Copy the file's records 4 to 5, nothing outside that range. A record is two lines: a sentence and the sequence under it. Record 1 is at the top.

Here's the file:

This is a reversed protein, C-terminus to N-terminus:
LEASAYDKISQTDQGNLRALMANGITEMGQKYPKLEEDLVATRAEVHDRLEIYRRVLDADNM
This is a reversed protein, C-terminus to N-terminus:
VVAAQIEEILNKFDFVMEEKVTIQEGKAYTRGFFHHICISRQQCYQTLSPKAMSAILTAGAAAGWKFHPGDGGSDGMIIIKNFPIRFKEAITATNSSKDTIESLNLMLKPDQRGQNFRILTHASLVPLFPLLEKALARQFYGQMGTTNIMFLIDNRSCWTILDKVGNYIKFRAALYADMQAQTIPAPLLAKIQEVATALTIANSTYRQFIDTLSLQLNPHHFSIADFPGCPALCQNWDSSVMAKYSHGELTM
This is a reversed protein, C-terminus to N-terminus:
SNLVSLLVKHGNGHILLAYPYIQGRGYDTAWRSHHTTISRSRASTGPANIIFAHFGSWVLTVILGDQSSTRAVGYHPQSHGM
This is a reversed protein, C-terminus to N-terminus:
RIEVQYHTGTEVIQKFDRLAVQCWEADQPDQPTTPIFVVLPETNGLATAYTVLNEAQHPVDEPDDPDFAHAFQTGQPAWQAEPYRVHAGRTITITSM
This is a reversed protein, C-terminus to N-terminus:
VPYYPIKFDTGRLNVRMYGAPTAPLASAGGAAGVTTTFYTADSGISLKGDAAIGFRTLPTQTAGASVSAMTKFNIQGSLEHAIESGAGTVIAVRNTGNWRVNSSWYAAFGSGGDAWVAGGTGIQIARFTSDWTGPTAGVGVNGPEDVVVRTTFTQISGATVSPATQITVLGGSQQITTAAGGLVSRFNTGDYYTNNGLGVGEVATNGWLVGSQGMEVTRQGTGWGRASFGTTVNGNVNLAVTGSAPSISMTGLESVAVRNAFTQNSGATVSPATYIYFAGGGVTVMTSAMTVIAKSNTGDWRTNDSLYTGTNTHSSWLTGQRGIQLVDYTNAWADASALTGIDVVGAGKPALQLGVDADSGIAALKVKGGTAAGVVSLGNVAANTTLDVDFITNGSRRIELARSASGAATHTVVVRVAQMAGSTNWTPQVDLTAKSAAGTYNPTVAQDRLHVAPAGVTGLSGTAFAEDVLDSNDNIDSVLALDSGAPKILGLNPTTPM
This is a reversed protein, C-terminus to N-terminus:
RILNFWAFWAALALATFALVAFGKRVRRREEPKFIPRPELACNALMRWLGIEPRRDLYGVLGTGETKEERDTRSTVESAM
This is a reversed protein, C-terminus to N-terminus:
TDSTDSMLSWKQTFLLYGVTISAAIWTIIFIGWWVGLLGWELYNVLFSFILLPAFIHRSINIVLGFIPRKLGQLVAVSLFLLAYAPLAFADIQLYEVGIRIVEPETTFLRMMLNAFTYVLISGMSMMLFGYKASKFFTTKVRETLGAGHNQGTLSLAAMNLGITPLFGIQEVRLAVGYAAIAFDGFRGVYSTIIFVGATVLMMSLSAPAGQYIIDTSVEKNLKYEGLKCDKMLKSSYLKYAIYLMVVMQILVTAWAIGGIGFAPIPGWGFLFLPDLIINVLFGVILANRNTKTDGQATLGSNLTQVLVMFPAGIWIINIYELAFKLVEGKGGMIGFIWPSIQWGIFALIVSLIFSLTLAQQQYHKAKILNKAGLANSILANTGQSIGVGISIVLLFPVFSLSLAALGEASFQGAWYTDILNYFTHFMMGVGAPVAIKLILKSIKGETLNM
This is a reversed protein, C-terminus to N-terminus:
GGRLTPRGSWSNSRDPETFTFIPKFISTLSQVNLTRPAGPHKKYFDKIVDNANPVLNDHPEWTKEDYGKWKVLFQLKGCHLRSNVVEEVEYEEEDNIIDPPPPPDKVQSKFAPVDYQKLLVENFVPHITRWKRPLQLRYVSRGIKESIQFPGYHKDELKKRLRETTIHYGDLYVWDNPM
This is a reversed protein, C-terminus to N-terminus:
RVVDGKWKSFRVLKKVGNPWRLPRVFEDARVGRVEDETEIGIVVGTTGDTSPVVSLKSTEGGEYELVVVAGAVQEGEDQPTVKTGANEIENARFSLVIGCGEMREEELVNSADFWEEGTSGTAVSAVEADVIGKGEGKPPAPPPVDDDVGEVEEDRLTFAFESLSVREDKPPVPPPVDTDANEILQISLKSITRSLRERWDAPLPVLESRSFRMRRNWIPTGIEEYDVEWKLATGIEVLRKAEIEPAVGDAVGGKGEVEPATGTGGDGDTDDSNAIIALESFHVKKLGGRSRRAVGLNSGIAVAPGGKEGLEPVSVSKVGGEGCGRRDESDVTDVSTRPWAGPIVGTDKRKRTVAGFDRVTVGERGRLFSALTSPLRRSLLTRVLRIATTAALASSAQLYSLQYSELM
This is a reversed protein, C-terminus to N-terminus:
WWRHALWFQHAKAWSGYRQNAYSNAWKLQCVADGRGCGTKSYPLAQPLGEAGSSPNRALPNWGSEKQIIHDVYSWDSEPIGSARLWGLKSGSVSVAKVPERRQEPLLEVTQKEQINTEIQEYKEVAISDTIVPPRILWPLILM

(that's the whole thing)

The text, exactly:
This is a reversed protein, C-terminus to N-terminus:
RIEVQYHTGTEVIQKFDRLAVQCWEADQPDQPTTPIFVVLPETNGLATAYTVLNEAQHPVDEPDDPDFAHAFQTGQPAWQAEPYRVHAGRTITITSM
This is a reversed protein, C-terminus to N-terminus:
VPYYPIKFDTGRLNVRMYGAPTAPLASAGGAAGVTTTFYTADSGISLKGDAAIGFRTLPTQTAGASVSAMTKFNIQGSLEHAIESGAGTVIAVRNTGNWRVNSSWYAAFGSGGDAWVAGGTGIQIARFTSDWTGPTAGVGVNGPEDVVVRTTFTQISGATVSPATQITVLGGSQQITTAAGGLVSRFNTGDYYTNNGLGVGEVATNGWLVGSQGMEVTRQGTGWGRASFGTTVNGNVNLAVTGSAPSISMTGLESVAVRNAFTQNSGATVSPATYIYFAGGGVTVMTSAMTVIAKSNTGDWRTNDSLYTGTNTHSSWLTGQRGIQLVDYTNAWADASALTGIDVVGAGKPALQLGVDADSGIAALKVKGGTAAGVVSLGNVAANTTLDVDFITNGSRRIELARSASGAATHTVVVRVAQMAGSTNWTPQVDLTAKSAAGTYNPTVAQDRLHVAPAGVTGLSGTAFAEDVLDSNDNIDSVLALDSGAPKILGLNPTTPM